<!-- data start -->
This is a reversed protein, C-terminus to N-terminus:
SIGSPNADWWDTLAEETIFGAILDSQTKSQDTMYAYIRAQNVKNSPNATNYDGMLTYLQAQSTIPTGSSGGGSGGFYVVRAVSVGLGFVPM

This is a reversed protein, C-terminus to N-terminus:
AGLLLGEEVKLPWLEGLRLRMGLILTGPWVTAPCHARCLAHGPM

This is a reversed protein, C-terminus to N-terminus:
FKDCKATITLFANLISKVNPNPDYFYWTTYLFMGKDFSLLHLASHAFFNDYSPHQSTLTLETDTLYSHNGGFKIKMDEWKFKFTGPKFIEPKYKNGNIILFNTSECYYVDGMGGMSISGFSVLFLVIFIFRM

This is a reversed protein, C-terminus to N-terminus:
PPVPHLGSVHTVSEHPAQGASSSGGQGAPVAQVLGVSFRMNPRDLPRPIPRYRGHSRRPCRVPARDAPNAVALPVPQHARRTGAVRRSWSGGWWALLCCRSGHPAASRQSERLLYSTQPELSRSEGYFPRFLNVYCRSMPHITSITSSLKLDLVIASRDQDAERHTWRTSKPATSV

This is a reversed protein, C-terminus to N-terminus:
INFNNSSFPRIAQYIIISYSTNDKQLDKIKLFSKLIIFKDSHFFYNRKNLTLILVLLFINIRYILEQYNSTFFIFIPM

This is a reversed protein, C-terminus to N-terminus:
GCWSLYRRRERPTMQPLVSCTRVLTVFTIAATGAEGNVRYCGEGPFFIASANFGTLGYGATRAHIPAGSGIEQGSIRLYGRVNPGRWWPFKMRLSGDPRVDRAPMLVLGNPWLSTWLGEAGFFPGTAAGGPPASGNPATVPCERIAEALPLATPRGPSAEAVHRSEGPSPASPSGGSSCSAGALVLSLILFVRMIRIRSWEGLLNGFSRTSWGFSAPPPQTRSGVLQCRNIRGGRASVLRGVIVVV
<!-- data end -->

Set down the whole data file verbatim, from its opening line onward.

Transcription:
This is a reversed protein, C-terminus to N-terminus:
SIGSPNADWWDTLAEETIFGAILDSQTKSQDTMYAYIRAQNVKNSPNATNYDGMLTYLQAQSTIPTGSSGGGSGGFYVVRAVSVGLGFVPM

This is a reversed protein, C-terminus to N-terminus:
AGLLLGEEVKLPWLEGLRLRMGLILTGPWVTAPCHARCLAHGPM

This is a reversed protein, C-terminus to N-terminus:
FKDCKATITLFANLISKVNPNPDYFYWTTYLFMGKDFSLLHLASHAFFNDYSPHQSTLTLETDTLYSHNGGFKIKMDEWKFKFTGPKFIEPKYKNGNIILFNTSECYYVDGMGGMSISGFSVLFLVIFIFRM

This is a reversed protein, C-terminus to N-terminus:
PPVPHLGSVHTVSEHPAQGASSSGGQGAPVAQVLGVSFRMNPRDLPRPIPRYRGHSRRPCRVPARDAPNAVALPVPQHARRTGAVRRSWSGGWWALLCCRSGHPAASRQSERLLYSTQPELSRSEGYFPRFLNVYCRSMPHITSITSSLKLDLVIASRDQDAERHTWRTSKPATSV

This is a reversed protein, C-terminus to N-terminus:
INFNNSSFPRIAQYIIISYSTNDKQLDKIKLFSKLIIFKDSHFFYNRKNLTLILVLLFINIRYILEQYNSTFFIFIPM

This is a reversed protein, C-terminus to N-terminus:
GCWSLYRRRERPTMQPLVSCTRVLTVFTIAATGAEGNVRYCGEGPFFIASANFGTLGYGATRAHIPAGSGIEQGSIRLYGRVNPGRWWPFKMRLSGDPRVDRAPMLVLGNPWLSTWLGEAGFFPGTAAGGPPASGNPATVPCERIAEALPLATPRGPSAEAVHRSEGPSPASPSGGSSCSAGALVLSLILFVRMIRIRSWEGLLNGFSRTSWGFSAPPPQTRSGVLQCRNIRGGRASVLRGVIVVV